The Most Valuable Everyday Math Skill


(via Brett Berry/medium.com)


Percentages. They come up all the time, in the most casual places: shopping, dining out, grabbing a latte, checking grades, banking, taxes … that makes them the most valuable everyday math skill I can teach you.


I’m proud to say my mom taught me this trick when I was very young. We’d spend Saturdays shopping and she’d quiz me over and over, having me calculate the discounts mentally.


I cannot stress enough how much I want you to master this! The next time you’re out dining, I want you to fill in the tip on your receipt with confidence and gusto and without even one glance at your phone calculator. How’s that sound?


A Little Trick


A percent represents the portion per 100. So 15% means fifteen per one-hundred. Of course most of the time we are not taking a percentage of 100, but of a different value like 10% of 250.


The 10% Trick


To calculate 10% of a number, move the decimal point one position left.


Here are some examples to illustrate:




Why does this work?


Suppose we were calculating 10% of 250 long-hand. I would begin by rewriting 10% as 10/100 and multiplying.



Then I’d reduce 10/100 by canceling out factors of 10.



When dividing by 10 we move the decimal point one place to the left. So 10% of 250 is 25.



Calculating Restaurant Tips


Using the trick we can calculate common tip percentages of 10%, 15% and 20% mentally. Suppose your dinner bill comes to $48.50.


10% Tip Mentally


To find 10%, use the 10% trick.


15% Tip Mentally


To calculate 15% combine 10% and 5% of $48.50. Five percent is half of ten percent, so 5% of $48.50 will be half of 10% of $48.50.


For practical purposes you can approximate the tip, so feel free to round up to $2.50. Finally combine the 10 and 5 percent approximations.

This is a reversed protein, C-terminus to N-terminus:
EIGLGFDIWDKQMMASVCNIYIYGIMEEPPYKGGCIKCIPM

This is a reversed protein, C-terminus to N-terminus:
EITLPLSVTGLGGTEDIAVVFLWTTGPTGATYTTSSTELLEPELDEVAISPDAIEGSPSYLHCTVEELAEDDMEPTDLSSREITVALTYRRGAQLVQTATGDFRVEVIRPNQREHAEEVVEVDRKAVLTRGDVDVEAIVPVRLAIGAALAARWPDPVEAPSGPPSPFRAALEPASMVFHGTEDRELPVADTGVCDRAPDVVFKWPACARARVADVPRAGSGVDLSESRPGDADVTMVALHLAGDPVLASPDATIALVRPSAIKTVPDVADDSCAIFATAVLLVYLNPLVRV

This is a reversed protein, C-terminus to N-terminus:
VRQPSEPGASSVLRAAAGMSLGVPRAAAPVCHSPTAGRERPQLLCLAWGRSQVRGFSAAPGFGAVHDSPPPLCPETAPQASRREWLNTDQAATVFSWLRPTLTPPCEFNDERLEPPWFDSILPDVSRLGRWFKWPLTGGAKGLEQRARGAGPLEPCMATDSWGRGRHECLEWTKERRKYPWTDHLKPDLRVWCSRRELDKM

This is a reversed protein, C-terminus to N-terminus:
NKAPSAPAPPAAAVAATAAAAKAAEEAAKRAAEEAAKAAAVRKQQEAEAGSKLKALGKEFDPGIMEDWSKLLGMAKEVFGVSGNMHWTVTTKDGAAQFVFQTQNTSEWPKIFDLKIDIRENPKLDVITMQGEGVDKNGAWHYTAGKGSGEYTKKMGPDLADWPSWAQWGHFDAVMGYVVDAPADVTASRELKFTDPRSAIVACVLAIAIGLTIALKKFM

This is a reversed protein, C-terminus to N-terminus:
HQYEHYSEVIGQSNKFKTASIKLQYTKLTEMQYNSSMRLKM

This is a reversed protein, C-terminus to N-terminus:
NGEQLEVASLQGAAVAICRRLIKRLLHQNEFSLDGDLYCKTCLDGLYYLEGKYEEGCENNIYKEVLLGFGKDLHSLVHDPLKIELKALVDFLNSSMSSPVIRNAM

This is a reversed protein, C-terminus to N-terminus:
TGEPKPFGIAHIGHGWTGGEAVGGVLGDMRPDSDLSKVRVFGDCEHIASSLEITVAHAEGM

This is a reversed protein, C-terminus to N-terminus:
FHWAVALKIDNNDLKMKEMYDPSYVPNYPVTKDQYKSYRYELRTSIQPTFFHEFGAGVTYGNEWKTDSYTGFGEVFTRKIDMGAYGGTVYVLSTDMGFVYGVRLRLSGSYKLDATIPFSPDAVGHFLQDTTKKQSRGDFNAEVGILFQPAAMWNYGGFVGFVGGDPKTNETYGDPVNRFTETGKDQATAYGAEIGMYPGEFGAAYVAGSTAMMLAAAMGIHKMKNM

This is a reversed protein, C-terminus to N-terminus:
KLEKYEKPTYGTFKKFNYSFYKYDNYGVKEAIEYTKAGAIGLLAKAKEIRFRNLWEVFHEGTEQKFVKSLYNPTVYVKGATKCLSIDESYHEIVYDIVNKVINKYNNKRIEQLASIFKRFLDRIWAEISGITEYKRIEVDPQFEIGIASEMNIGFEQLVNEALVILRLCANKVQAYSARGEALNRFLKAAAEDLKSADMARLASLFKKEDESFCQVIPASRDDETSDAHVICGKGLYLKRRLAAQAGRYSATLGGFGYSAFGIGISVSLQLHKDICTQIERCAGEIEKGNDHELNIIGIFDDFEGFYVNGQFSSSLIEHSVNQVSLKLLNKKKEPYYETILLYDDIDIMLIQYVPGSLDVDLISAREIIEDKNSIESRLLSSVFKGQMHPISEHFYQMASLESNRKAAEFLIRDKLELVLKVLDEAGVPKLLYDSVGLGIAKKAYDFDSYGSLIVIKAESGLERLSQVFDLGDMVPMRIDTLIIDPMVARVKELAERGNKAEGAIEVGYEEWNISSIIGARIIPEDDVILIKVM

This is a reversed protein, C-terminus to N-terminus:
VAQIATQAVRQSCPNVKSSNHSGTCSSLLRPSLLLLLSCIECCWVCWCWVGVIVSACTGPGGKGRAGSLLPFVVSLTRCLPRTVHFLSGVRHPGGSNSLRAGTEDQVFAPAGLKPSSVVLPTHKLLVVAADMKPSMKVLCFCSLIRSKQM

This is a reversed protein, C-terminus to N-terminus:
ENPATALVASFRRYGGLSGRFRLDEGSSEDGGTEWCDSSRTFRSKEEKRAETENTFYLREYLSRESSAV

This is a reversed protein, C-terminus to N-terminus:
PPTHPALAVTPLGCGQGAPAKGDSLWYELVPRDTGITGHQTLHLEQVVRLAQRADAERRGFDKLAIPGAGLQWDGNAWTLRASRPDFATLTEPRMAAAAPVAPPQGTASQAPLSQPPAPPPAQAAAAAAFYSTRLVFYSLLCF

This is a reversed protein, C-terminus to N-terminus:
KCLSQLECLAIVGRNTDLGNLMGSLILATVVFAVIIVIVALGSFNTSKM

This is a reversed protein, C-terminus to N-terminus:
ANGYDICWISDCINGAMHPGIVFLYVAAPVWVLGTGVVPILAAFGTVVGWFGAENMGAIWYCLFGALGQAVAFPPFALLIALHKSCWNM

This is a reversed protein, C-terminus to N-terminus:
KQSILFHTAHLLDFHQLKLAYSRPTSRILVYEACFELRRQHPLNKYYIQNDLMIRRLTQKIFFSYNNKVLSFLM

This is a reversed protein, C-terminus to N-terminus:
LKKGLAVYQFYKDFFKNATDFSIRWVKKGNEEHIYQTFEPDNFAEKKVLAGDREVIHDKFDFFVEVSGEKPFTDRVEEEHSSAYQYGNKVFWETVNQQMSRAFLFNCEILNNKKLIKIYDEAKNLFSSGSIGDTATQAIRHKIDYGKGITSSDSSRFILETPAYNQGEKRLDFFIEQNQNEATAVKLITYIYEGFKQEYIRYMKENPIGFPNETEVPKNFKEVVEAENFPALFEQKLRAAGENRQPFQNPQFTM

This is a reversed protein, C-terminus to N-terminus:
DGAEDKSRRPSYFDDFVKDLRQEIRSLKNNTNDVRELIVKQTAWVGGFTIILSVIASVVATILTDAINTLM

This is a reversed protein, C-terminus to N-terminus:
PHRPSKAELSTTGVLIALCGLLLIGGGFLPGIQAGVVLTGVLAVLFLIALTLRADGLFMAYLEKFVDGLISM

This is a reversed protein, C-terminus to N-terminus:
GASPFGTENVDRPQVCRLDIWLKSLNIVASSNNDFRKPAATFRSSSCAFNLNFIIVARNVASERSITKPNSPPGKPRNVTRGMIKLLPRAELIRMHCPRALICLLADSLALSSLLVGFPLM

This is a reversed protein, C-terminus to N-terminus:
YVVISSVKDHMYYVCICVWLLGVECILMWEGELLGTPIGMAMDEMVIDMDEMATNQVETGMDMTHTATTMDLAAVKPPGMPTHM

20% Tip Mentally


To find 20% double the 10 percent value.



Calculating Discounts


Another everyday scenario where you might encounter percents is while shopping. For example, suppose we have a sub-total of $168.75. Let’s calculate a variety of possible discounts.


10% off


First take 10 percent of $168.75.



Since it is 10% off, subtract $16.88 from $168.75. An estimate will suit our purposes so round $168.75 and $16.88 to the nearest dollar and subtract.


Our estimation is very close, only 13 cents over the exact answer.


25% off


Now let’s try 25% off. We have two options for finding 25% mentally:

    1. 25% is one-fourth of 100 percent, so we may divide our total by 4.

    2. we may compose 25% by adding two 10%’s and one 5%.


Option One:

Since an estimate is suitable begin by rounding $168.75 to $170 and then use strategic division to divide $170 mentally.


Likewise, $85 ÷ 2 can be split apart and divided individually by 2 to yield $42.50.


Hence the total after discount is approximately $127.50.


Option Two:

Using this method we’ll compose 25% from 10% and 5%. First, approximate 10%.



30% off


To calculate 30% add together three 10%’s. We’ve already approximated 10% of 168.75 as 17, so add three 17’s together.



Therefore 30% off is $51 off and the total after discount is about $119.



50% off


Fifty percent is half off. All we need to do is divide 170 by 2. Therefore the total after discount is $85.



That’s a great start! These techniques will aid you in most percentages you’ll experience day-to-day. 










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